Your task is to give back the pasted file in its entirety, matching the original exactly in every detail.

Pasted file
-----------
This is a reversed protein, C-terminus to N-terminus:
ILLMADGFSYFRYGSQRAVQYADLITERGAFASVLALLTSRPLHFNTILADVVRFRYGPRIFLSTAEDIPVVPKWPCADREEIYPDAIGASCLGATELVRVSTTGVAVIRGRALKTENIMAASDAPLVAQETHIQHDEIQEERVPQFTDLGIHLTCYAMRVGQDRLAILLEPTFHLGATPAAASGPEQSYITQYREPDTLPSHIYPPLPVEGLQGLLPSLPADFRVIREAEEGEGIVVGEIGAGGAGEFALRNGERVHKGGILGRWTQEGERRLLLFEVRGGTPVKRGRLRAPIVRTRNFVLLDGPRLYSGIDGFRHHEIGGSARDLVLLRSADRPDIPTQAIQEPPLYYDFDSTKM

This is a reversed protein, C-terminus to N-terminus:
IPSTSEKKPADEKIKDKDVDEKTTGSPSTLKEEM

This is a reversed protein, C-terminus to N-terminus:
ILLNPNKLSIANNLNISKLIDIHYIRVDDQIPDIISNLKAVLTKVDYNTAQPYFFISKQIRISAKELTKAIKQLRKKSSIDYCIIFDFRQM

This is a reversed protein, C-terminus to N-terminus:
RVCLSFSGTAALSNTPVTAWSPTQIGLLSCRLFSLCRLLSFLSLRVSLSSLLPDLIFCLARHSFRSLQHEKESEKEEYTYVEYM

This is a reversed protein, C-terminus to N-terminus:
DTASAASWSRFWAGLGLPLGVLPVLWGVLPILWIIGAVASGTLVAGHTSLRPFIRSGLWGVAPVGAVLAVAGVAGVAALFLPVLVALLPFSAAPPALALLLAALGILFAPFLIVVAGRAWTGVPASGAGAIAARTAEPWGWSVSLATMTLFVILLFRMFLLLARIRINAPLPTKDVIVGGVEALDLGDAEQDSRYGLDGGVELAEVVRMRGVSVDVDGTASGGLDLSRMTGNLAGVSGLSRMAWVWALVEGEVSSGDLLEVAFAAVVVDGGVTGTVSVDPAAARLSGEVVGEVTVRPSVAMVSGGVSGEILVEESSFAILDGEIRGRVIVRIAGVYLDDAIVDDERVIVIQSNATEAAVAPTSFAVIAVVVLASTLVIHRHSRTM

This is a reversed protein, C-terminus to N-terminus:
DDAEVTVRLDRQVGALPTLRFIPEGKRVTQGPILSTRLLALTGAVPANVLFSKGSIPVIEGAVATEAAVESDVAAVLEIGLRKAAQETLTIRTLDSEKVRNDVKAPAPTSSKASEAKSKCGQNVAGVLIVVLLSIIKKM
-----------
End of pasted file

This is a reversed protein, C-terminus to N-terminus:
ILLMADGFSYFRYGSQRAVQYADLITERGAFASVLALLTSRPLHFNTILADVVRFRYGPRIFLSTAEDIPVVPKWPCADREEIYPDAIGASCLGATELVRVSTTGVAVIRGRALKTENIMAASDAPLVAQETHIQHDEIQEERVPQFTDLGIHLTCYAMRVGQDRLAILLEPTFHLGATPAAASGPEQSYITQYREPDTLPSHIYPPLPVEGLQGLLPSLPADFRVIREAEEGEGIVVGEIGAGGAGEFALRNGERVHKGGILGRWTQEGERRLLLFEVRGGTPVKRGRLRAPIVRTRNFVLLDGPRLYSGIDGFRHHEIGGSARDLVLLRSADRPDIPTQAIQEPPLYYDFDSTKM

This is a reversed protein, C-terminus to N-terminus:
IPSTSEKKPADEKIKDKDVDEKTTGSPSTLKEEM

This is a reversed protein, C-terminus to N-terminus:
ILLNPNKLSIANNLNISKLIDIHYIRVDDQIPDIISNLKAVLTKVDYNTAQPYFFISKQIRISAKELTKAIKQLRKKSSIDYCIIFDFRQM

This is a reversed protein, C-terminus to N-terminus:
RVCLSFSGTAALSNTPVTAWSPTQIGLLSCRLFSLCRLLSFLSLRVSLSSLLPDLIFCLARHSFRSLQHEKESEKEEYTYVEYM

This is a reversed protein, C-terminus to N-terminus:
DTASAASWSRFWAGLGLPLGVLPVLWGVLPILWIIGAVASGTLVAGHTSLRPFIRSGLWGVAPVGAVLAVAGVAGVAALFLPVLVALLPFSAAPPALALLLAALGILFAPFLIVVAGRAWTGVPASGAGAIAARTAEPWGWSVSLATMTLFVILLFRMFLLLARIRINAPLPTKDVIVGGVEALDLGDAEQDSRYGLDGGVELAEVVRMRGVSVDVDGTASGGLDLSRMTGNLAGVSGLSRMAWVWALVEGEVSSGDLLEVAFAAVVVDGGVTGTVSVDPAAARLSGEVVGEVTVRPSVAMVSGGVSGEILVEESSFAILDGEIRGRVIVRIAGVYLDDAIVDDERVIVIQSNATEAAVAPTSFAVIAVVVLASTLVIHRHSRTM

This is a reversed protein, C-terminus to N-terminus:
DDAEVTVRLDRQVGALPTLRFIPEGKRVTQGPILSTRLLALTGAVPANVLFSKGSIPVIEGAVATEAAVESDVAAVLEIGLRKAAQETLTIRTLDSEKVRNDVKAPAPTSSKASEAKSKCGQNVAGVLIVVLLSIIKKM